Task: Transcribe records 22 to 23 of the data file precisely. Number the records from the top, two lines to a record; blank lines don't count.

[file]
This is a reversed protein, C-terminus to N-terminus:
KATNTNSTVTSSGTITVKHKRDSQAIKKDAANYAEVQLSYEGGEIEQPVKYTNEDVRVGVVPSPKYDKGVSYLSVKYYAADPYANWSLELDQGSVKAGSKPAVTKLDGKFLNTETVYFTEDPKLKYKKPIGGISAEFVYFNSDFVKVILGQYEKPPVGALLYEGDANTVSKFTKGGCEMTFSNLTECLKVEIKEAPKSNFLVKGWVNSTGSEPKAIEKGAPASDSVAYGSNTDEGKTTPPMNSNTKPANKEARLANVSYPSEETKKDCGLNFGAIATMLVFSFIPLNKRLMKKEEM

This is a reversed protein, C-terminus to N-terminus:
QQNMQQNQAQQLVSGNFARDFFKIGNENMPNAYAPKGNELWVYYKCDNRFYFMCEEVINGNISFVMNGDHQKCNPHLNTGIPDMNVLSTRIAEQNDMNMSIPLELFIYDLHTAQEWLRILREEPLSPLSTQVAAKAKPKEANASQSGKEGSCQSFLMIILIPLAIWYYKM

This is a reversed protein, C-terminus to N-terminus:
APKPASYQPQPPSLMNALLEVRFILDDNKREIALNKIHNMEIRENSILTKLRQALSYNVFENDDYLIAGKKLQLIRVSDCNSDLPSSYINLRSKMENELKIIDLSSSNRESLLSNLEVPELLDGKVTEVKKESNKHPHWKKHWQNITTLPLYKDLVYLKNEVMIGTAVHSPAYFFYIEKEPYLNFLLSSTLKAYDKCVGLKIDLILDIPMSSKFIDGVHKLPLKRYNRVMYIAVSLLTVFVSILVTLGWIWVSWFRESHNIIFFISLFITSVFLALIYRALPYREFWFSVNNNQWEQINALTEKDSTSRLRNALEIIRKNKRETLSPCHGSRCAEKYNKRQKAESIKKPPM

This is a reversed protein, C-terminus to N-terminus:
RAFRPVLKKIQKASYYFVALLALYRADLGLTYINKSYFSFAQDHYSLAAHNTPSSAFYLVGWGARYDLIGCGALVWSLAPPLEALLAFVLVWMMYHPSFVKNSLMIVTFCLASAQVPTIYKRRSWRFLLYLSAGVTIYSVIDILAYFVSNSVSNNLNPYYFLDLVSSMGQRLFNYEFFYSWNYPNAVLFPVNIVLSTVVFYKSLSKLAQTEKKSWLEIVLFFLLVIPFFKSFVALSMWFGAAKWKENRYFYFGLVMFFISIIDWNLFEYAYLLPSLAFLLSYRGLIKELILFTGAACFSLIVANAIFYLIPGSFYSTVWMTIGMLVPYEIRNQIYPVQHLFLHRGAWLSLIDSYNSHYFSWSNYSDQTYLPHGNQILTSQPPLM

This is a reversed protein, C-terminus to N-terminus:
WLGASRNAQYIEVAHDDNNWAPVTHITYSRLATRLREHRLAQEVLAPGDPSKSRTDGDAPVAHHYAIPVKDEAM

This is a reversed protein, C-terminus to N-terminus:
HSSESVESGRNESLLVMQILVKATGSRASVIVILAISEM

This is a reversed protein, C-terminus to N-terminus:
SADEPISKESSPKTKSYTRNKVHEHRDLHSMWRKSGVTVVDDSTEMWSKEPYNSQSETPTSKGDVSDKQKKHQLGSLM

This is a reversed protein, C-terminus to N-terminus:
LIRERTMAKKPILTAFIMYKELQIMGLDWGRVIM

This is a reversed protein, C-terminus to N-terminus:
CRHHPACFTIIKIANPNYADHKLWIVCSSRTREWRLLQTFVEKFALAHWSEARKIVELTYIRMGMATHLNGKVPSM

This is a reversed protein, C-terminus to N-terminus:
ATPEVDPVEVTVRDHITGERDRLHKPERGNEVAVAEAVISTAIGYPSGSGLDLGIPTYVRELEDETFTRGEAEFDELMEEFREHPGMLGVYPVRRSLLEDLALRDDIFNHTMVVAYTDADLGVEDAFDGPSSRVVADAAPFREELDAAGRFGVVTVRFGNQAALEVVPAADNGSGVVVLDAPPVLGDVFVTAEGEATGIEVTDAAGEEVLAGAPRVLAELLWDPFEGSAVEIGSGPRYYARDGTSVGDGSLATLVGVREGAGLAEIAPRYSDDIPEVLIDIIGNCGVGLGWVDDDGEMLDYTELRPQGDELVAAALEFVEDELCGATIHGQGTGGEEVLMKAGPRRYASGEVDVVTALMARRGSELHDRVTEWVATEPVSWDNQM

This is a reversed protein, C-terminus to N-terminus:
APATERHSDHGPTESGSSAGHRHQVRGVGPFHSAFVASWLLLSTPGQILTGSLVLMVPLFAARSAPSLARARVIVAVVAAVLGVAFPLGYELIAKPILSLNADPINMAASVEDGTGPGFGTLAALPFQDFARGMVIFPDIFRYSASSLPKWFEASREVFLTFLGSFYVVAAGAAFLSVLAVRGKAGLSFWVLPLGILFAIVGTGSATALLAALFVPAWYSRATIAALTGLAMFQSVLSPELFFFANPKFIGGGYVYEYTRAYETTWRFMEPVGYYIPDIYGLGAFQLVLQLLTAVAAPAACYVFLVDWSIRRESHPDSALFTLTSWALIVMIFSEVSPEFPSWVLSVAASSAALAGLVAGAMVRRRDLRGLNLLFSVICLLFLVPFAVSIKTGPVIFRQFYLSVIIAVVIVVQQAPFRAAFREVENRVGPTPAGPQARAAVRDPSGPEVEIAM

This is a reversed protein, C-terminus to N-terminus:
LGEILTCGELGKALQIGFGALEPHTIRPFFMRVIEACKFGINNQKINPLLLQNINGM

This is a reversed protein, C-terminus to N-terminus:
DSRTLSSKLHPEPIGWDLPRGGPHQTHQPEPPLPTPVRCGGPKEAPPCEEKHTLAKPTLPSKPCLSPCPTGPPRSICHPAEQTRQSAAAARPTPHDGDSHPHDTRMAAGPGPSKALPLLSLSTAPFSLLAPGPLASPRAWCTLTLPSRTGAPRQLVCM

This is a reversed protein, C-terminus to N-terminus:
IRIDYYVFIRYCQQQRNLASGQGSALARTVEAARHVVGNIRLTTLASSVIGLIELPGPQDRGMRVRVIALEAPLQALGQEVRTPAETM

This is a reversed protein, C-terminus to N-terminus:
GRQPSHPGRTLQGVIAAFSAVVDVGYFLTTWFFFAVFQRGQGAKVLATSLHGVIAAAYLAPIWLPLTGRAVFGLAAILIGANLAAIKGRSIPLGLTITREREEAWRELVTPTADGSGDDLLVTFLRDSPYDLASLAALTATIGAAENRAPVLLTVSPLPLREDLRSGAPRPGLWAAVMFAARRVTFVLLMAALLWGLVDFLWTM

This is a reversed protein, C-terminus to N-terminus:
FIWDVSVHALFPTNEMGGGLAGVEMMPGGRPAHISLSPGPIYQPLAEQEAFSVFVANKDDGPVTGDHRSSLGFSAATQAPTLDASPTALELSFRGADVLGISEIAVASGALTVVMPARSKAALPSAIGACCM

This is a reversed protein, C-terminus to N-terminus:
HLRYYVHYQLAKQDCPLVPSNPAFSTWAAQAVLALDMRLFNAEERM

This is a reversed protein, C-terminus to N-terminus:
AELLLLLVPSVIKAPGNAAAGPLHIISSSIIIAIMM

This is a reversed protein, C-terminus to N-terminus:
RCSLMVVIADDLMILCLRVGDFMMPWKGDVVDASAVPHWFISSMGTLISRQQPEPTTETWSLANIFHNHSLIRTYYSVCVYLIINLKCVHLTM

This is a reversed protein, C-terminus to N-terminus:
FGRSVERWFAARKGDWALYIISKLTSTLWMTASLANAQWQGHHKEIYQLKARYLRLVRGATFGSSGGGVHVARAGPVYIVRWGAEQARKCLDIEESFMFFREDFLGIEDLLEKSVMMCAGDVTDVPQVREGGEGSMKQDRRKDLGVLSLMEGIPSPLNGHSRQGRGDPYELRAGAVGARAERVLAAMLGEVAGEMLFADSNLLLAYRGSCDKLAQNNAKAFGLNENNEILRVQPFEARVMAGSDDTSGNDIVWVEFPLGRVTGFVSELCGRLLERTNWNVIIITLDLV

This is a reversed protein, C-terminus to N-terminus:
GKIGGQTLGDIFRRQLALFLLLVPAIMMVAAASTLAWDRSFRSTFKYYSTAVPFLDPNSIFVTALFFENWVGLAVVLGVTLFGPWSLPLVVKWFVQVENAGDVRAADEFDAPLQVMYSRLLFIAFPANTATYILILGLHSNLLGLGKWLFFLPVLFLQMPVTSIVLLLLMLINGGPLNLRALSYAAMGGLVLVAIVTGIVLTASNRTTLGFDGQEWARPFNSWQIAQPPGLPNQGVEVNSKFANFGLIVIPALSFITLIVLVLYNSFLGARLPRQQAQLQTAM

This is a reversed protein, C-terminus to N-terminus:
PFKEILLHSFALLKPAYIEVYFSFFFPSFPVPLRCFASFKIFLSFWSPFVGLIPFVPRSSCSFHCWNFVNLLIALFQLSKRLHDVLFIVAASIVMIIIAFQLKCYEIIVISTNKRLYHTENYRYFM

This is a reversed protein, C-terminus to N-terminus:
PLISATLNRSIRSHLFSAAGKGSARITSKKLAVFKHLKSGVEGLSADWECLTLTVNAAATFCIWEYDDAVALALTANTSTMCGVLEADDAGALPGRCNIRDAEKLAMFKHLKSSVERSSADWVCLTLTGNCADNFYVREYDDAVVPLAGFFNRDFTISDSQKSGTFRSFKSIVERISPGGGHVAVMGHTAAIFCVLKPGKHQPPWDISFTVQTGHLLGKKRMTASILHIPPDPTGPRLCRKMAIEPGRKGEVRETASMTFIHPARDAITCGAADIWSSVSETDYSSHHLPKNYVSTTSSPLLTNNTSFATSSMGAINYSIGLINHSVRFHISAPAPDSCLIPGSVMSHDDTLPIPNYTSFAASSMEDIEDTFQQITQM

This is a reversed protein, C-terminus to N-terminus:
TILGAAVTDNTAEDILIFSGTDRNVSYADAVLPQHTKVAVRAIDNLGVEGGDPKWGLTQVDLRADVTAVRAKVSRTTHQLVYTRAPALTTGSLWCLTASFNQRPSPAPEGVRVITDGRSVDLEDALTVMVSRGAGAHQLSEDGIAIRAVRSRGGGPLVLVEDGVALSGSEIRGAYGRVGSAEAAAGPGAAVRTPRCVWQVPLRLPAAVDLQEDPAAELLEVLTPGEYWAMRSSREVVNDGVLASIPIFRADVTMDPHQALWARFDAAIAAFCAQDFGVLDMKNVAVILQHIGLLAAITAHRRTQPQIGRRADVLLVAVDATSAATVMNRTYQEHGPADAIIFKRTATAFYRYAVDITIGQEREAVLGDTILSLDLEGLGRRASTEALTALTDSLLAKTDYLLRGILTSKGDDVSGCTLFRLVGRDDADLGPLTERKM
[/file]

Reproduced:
This is a reversed protein, C-terminus to N-terminus:
PFKEILLHSFALLKPAYIEVYFSFFFPSFPVPLRCFASFKIFLSFWSPFVGLIPFVPRSSCSFHCWNFVNLLIALFQLSKRLHDVLFIVAASIVMIIIAFQLKCYEIIVISTNKRLYHTENYRYFM

This is a reversed protein, C-terminus to N-terminus:
PLISATLNRSIRSHLFSAAGKGSARITSKKLAVFKHLKSGVEGLSADWECLTLTVNAAATFCIWEYDDAVALALTANTSTMCGVLEADDAGALPGRCNIRDAEKLAMFKHLKSSVERSSADWVCLTLTGNCADNFYVREYDDAVVPLAGFFNRDFTISDSQKSGTFRSFKSIVERISPGGGHVAVMGHTAAIFCVLKPGKHQPPWDISFTVQTGHLLGKKRMTASILHIPPDPTGPRLCRKMAIEPGRKGEVRETASMTFIHPARDAITCGAADIWSSVSETDYSSHHLPKNYVSTTSSPLLTNNTSFATSSMGAINYSIGLINHSVRFHISAPAPDSCLIPGSVMSHDDTLPIPNYTSFAASSMEDIEDTFQQITQM